British politicians, journalists and think-tanks have not had to worry about trade issues for decades. Since the signing of the Treaty of Rome in 1957, trade has been a competence of the European Union and its antecedents. When the UK joined in 1973, it transferred authority over trade matters to Brussels.
Before June 2016, when Britain voted to leave the EU, few UK members of parliament or journalists could explain the term ‘customs union’. Today’s line is that, once unshackled from EU trade rules, new trade agreements with faraway countries in Asia or the Americas will replace the open access for the British economy, especially financial services, to the world’s biggest market across the English Channel.
The future will reveal if there is a nirvana of new export markets to be won, but very quickly the issue of trade will start to burn its way into domestic politics.
An early example has been the staunch rejection by Michael Gove, the UK minister responsible for farming, of suggestions from Liam Fox, secretary of state for international trade, and US and Australian trade officials that a first trade opening after Brexit would be for American-produced chickens washed in chlorine and Aussie beef stuffed with hormones to be sold in British supermarkets.
Gove, who understands politics, is right to dismiss the proposal. The weight of landowners and farmers in politics – from the royal family downwards – remains formidable. It is hard to see the future King Charles sacrificing his Duchy organic farm products on the altar of opening British food markets to countries that have far lower standards, or more genetically or chemically altered foods.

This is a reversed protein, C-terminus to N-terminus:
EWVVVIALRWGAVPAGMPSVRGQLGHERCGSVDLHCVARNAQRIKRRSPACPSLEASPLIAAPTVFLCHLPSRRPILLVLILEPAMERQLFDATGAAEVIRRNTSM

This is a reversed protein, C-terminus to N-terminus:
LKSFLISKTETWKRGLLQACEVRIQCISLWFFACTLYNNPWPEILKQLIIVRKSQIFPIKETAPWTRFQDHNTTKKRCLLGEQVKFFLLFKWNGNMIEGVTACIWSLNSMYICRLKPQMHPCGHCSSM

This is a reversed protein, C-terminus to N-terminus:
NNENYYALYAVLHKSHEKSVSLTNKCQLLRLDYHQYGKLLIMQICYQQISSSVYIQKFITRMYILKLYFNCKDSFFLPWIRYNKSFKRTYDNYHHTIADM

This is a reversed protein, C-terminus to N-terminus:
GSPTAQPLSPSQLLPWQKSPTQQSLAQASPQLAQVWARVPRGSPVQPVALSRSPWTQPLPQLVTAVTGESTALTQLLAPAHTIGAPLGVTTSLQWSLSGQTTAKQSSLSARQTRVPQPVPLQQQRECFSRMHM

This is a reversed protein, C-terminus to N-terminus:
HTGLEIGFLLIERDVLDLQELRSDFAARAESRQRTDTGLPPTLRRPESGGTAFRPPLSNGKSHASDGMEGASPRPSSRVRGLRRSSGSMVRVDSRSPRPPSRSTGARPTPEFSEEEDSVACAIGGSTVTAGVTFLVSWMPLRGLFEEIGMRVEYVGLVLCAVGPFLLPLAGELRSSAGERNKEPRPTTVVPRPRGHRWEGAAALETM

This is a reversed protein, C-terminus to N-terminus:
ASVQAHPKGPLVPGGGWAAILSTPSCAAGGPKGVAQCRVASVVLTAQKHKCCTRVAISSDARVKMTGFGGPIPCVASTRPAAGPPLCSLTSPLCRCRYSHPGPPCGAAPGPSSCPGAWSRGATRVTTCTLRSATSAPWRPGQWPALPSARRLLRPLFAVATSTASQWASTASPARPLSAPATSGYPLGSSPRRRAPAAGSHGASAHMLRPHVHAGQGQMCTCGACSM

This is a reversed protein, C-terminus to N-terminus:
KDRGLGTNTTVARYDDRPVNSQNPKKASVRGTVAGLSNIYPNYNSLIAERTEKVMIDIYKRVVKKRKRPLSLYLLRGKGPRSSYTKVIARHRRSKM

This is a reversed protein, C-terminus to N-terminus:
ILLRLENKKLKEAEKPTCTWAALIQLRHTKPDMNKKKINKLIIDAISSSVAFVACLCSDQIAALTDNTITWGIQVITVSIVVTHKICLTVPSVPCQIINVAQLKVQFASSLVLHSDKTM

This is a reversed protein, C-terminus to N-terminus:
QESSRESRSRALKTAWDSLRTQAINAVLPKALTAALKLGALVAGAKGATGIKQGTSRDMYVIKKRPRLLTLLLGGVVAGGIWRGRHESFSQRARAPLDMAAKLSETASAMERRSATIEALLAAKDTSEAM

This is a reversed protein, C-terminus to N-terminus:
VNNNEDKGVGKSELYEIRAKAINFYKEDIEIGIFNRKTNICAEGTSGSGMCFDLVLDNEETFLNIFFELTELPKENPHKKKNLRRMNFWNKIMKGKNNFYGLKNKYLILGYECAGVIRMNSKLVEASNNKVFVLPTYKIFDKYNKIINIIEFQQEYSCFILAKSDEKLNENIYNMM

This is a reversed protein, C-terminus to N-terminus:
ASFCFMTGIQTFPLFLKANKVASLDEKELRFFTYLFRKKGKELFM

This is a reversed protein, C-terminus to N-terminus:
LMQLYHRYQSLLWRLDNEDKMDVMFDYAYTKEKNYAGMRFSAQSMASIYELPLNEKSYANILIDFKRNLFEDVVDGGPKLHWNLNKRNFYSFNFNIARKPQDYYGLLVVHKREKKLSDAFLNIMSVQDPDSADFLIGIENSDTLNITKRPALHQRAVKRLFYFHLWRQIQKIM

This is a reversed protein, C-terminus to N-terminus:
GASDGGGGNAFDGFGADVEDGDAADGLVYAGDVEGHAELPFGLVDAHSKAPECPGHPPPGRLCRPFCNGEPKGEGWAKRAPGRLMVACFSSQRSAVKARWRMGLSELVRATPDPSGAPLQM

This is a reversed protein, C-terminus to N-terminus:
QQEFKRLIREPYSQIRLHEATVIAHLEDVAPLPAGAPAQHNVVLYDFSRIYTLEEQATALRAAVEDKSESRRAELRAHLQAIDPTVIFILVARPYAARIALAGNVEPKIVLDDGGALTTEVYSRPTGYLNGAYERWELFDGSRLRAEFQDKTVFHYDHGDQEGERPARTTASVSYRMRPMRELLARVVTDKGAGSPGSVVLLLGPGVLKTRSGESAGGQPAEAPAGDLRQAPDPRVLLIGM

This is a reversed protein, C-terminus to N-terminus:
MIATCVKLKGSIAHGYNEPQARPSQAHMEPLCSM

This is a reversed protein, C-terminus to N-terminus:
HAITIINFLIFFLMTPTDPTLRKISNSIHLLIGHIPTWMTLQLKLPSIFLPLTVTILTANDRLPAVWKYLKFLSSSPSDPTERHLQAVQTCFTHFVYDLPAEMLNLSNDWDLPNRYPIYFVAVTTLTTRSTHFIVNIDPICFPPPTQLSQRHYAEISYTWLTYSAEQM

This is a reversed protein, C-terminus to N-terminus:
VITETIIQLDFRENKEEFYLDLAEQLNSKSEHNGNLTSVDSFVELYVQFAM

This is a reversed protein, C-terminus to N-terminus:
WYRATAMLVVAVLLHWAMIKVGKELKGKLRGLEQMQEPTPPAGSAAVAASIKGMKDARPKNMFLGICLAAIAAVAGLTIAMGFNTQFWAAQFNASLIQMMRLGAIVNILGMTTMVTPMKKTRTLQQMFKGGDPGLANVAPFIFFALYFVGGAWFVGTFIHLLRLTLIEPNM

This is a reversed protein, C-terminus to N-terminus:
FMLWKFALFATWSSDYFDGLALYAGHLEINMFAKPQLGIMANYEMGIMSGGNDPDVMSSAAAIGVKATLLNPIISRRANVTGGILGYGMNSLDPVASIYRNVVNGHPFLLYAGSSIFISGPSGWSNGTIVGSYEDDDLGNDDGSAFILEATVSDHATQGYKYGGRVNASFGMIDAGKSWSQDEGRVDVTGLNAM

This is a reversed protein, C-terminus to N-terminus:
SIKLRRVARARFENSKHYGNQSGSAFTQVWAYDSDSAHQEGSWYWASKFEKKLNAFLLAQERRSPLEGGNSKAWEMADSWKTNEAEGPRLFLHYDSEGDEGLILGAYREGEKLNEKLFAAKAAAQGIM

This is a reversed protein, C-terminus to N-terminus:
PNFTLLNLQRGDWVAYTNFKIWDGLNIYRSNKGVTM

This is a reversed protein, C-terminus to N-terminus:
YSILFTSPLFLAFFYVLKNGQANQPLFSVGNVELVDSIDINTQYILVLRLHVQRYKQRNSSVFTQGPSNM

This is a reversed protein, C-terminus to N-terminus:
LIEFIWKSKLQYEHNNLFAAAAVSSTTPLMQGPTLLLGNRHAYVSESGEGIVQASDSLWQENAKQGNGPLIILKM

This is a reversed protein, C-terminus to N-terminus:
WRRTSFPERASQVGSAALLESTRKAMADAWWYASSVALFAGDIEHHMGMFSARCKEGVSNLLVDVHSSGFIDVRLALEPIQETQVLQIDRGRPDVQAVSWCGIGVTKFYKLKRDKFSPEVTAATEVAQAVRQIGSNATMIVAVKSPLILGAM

It is not just food. When trade becomes domestic politics, protectionism is never far behind. President Donald Trump campaigned on a pledge to save the steel industry and autoworkers’ jobs. The only way he can deliver is by launching a trade war with China and Europe, even at the cost of higher prices for US consumers as a consequence of tariffs.
Stand by for rows over anything imported from Israel as the powerful Boycott, Divestment, Sanctions movement mobilises local UK activists to press MPs and candidates to cut trade with the country.
Trade unions will campaign for protectionist tariffs against goods imported from China, citing the lack of human rights and absence of free trade unions in the Chinese economy.
The powerful British lobby against animal cruelty will seek to persuade every candidate hoping to win votes from animal lovers to sign a pledge to ban foie gras imports on the grounds of how the delicacy is produced – geese are force fed corn to fatten their livers.
Making trade policy part of domestic politics will inevitably lead to protectionism and endless ugly quarrels over what Britain can and should import. The first act of a sovereign House of Commons in a year’s time should be to vote to stay in the customs union on a renewable five-year basis.
Denis MacShane is a former UK Minister for Europe and the author of Brexit, No Exit. Why (in the End) Britain Won’t Leave Europe. He is a Member of the OMFIF Advisory Board.